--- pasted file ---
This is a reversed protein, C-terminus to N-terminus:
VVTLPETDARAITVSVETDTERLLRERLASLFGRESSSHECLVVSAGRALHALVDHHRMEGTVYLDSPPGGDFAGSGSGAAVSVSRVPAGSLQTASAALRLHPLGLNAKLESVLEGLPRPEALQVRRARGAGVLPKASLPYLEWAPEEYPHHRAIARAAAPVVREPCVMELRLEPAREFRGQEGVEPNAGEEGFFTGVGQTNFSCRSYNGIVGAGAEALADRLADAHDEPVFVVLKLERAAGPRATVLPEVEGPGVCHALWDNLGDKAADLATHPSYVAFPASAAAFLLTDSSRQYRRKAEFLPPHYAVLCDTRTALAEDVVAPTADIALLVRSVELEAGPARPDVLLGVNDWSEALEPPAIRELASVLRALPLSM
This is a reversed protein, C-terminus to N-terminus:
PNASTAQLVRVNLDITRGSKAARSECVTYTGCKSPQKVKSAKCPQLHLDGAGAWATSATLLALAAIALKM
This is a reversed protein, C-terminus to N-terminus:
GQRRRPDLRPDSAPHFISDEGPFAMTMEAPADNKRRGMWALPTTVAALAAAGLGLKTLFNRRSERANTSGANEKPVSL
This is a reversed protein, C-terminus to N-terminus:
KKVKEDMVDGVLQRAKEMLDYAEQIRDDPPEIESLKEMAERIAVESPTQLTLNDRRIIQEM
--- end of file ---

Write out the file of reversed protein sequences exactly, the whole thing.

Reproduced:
This is a reversed protein, C-terminus to N-terminus:
VVTLPETDARAITVSVETDTERLLRERLASLFGRESSSHECLVVSAGRALHALVDHHRMEGTVYLDSPPGGDFAGSGSGAAVSVSRVPAGSLQTASAALRLHPLGLNAKLESVLEGLPRPEALQVRRARGAGVLPKASLPYLEWAPEEYPHHRAIARAAAPVVREPCVMELRLEPAREFRGQEGVEPNAGEEGFFTGVGQTNFSCRSYNGIVGAGAEALADRLADAHDEPVFVVLKLERAAGPRATVLPEVEGPGVCHALWDNLGDKAADLATHPSYVAFPASAAAFLLTDSSRQYRRKAEFLPPHYAVLCDTRTALAEDVVAPTADIALLVRSVELEAGPARPDVLLGVNDWSEALEPPAIRELASVLRALPLSM
This is a reversed protein, C-terminus to N-terminus:
PNASTAQLVRVNLDITRGSKAARSECVTYTGCKSPQKVKSAKCPQLHLDGAGAWATSATLLALAAIALKM
This is a reversed protein, C-terminus to N-terminus:
GQRRRPDLRPDSAPHFISDEGPFAMTMEAPADNKRRGMWALPTTVAALAAAGLGLKTLFNRRSERANTSGANEKPVSL
This is a reversed protein, C-terminus to N-terminus:
KKVKEDMVDGVLQRAKEMLDYAEQIRDDPPEIESLKEMAERIAVESPTQLTLNDRRIIQEM